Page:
BREAKING: OMB publishes major government reorganization proposal

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The OMB plan includes major changes to several cabinet agencies. For a perspective from reporters and former officials, tune in to Government Matters this Sunday at 10:30a on ABC7.


The Office of Management and Budget published a plan to completely reorganize multiple agencies.  The 132-page document, entitled “Delivering Government Solutions in the 21st century,”  outlines several overhauls to the executive branch. The Departments of Education and Labor would be combined into one, The Department of Health and Human Services would be renamed to the Department of Health and Public Welfare,  and citizen-facing programs at the Department of Agriculture will be moved to the new agency, such as SNAP — Supplemental Nutrition Assistance Program. USDA’s rural housing assistance programs would be transferred to the Department of Housing and Urban Development. In addition, functions of the Army Corps of Engineers would be distributed between the Departments of Defense, Interior and Transportation.

One of the the biggest changes is the massive downsizing of the Office of Personnel Management. Several functions would be moved to other departments, such as the National Background Investigations Bureau moving to DoD. The entire policy arm of the agency would be subsumed into the Executive Office of the President.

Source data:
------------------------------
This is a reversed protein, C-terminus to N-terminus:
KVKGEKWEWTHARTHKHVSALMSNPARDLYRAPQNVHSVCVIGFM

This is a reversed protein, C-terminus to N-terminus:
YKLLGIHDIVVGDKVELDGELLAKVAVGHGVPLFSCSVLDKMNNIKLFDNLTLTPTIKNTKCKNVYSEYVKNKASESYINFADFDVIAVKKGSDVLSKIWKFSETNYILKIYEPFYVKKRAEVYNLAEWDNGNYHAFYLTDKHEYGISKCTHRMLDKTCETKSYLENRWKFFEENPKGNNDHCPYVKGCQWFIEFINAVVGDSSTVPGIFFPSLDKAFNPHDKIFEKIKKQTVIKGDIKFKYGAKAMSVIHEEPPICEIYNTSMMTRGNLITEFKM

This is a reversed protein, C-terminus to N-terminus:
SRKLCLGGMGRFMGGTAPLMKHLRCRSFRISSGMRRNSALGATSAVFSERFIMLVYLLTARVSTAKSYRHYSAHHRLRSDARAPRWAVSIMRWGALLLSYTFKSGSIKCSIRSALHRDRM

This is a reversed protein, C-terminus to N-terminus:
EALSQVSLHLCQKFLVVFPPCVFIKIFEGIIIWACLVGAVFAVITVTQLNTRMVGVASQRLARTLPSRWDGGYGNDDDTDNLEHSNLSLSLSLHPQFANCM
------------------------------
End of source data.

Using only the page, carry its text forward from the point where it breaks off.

“Our Founders conceived a remarkably durable governing framework and Constitution that allows Government institutions the flexibility to evolve to meet the needs of the American people.  However, our current Government bureaucracy is not keeping pace in the Digital Age,” OMB Deputy Director for Management Margaret Weichert wrote in a press release. “This Administration understands the American people are frustrated by Government inefficiency and the challenges of navigating the Federal system. Today’s reform proposal outlines the President’s vision to streamline agencies, remove duplication, and alleviate burden for all Americans.”

Tune in this Sunday to Government Matters for a perspective on the proposed reforms from a panel of reporters and former agency officials.